These days I see myself as a problem solver. I now understand that my job is about trying to make sense of what is taking place in my classroom and trying to figure out what levers to pull and which buttons to push in order to help the students be effective learners. Instead of explaining away failure with excuses and deficit thinking, I approach teaching with a view to discovering how I can be most effective. This insight has really encouraged me to be creative. And I read somewhere recently that creativity is about making the complex, simple. I like that. The classroom is a dynamic and complex place. Full of humans with competing demands and interests. I need to remove that complexity, remove the unnecessary, remove the barriers to effective learning.
But most importantly, I need to find the humanness. And liberate that spirit. It always exists but sometimes it is hidden and you have to dig around for it. I am now more aware than ever, that I can make a difference. I can make a difference through my deliberate acts of teaching. And that is achieved by building strong relationships with the students. From trusting relationships come good learning conversations. That’s the hierarchy. The foundations must exist for effective learning to take place; to unleash the real learning.
When National Standards were implemented into New Zealand schools I reacted negatively. My original position, like many with a vested interest in education, was to criticise and resist the introduction of this kind of regime. It seemed as though the introduction of National Standards was part of a shift towards an international trend towards standardised testing in primary schools. The arguments against standardised testing are compelling. Yong Zhao describes the standards as “too narrow, too impersonal, too linear and too focussed on the short term. It’s a model that stifles creativity and discriminates against many students.” Ken Robinson describes the need for an education system that is responsive to the needs of a modern world. He argues that the education being offered and delivered by schools currently, is only good at “killing creativity”. How could I support a regime that was going to be a barrier to that?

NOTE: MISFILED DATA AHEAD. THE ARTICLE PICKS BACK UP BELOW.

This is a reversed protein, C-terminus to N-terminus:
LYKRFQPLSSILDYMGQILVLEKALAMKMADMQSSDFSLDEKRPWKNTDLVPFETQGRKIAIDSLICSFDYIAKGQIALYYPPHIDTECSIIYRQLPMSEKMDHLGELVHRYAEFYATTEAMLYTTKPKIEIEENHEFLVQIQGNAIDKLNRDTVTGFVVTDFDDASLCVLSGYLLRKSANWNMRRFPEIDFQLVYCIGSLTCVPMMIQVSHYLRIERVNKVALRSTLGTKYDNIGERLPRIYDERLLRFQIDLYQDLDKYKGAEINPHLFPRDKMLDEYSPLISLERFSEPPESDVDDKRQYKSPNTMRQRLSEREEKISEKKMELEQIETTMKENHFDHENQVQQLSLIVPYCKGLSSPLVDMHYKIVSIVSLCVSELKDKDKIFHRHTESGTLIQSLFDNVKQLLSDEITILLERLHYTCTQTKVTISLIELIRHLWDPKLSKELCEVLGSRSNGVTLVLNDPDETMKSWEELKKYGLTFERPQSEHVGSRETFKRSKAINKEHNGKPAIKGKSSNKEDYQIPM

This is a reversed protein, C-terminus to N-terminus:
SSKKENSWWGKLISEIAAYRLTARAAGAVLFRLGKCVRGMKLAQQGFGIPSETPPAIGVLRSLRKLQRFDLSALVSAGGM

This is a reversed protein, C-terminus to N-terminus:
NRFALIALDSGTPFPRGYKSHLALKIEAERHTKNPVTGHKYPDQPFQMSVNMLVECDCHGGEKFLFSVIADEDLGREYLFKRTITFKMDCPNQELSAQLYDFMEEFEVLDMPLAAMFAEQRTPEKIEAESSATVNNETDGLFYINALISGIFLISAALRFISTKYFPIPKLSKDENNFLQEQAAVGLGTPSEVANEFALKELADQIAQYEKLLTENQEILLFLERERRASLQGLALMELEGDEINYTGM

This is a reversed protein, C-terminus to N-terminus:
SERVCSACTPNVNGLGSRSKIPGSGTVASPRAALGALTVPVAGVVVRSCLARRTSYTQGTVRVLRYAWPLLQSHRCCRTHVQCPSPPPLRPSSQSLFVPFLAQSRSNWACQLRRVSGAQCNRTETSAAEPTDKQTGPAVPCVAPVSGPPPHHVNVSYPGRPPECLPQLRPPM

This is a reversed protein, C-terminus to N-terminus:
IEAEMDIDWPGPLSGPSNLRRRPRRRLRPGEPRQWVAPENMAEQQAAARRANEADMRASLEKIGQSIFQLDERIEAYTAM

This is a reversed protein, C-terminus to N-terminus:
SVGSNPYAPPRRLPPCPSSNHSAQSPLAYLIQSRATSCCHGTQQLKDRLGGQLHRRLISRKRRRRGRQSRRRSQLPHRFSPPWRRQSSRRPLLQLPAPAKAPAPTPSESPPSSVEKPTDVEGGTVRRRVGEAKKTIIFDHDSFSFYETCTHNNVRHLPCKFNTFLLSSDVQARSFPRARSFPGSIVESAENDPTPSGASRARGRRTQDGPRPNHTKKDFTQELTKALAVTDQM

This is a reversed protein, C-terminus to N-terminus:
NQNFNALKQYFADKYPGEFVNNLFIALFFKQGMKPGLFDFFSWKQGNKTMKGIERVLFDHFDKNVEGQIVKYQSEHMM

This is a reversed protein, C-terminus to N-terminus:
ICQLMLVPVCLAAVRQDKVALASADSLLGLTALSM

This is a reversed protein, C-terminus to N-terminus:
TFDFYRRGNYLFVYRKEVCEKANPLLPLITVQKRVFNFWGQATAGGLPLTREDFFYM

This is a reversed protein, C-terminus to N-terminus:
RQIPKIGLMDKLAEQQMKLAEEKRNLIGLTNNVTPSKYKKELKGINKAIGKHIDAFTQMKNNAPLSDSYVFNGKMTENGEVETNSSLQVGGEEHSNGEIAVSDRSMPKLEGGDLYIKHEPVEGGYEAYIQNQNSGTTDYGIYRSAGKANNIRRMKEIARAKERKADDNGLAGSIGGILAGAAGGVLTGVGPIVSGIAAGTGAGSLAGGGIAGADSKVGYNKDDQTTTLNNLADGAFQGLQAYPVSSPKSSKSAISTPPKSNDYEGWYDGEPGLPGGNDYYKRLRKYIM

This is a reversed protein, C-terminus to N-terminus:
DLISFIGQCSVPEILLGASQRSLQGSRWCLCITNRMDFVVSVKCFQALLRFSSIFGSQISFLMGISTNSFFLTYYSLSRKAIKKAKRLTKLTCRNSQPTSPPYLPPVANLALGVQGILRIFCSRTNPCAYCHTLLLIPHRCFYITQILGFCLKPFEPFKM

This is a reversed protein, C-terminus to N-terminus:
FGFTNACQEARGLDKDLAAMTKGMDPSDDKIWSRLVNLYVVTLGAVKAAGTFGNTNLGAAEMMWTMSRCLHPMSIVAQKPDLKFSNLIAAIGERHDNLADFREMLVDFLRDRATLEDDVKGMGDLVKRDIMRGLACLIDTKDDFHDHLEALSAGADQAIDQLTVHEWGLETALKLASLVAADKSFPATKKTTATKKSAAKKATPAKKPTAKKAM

You can imagine my shock then, when I discovered, that it was John Hattie who was responsible for the introduction of the standardised testing regime into New Zealand primary schools. I had been a big fan of the Visible Learning approach to education for some time. I had been endeavouring to apply the findings of his research into my classroom on a daily basis. How had this situation arisen? Is it a ‘situation’ at all, I wondered? Were these academics actually contradicting one another?
I now realise that standards and creativity can co-exist in the classroom. I believe my experiences and observations in the classroom over the past few years can validate this. I am becoming increasingly aware that it is not the standards that are the problem. The real problem is in the way that teachers approach learning (in general) and how they approach the achieving of those standards (specifically). It’s about pedagogy. It’s not the standards that are acting as a ceiling to effective learning and creativity. That ceiling is being imposed by the prevalent teaching practices. The teaching practices that you will see in the majority of classrooms throughout the world. They are pretty much the same teaching practices that you and your parents and grandparents were subjected to during your time at school.
I no longer fear those “evil” standards. I embrace them. Teachers need to see themselves as problem solvers. There are many variables that teachers, as individuals, can have no impact on. But too often those factors are used to explain away the inability to lift student achievement. John Hattie asks teachers to keep asking this one critical question – “What impact am I having on my students’ learning?” By implementing John Hattie’s “Visible Learning” pedagogy in the classroom over the past few years, I have discovered that high levels of academic achievement and creativity can co-exist in the classroom. Instead of being mutually exclusive, they can in fact, create a learning environment that grows exponentially.
The good news is that a template for achieving exceptional learning outcomes for all students has been provided for us. It’s all about the pedagogy.
Ease Education: Teaching at a human scale.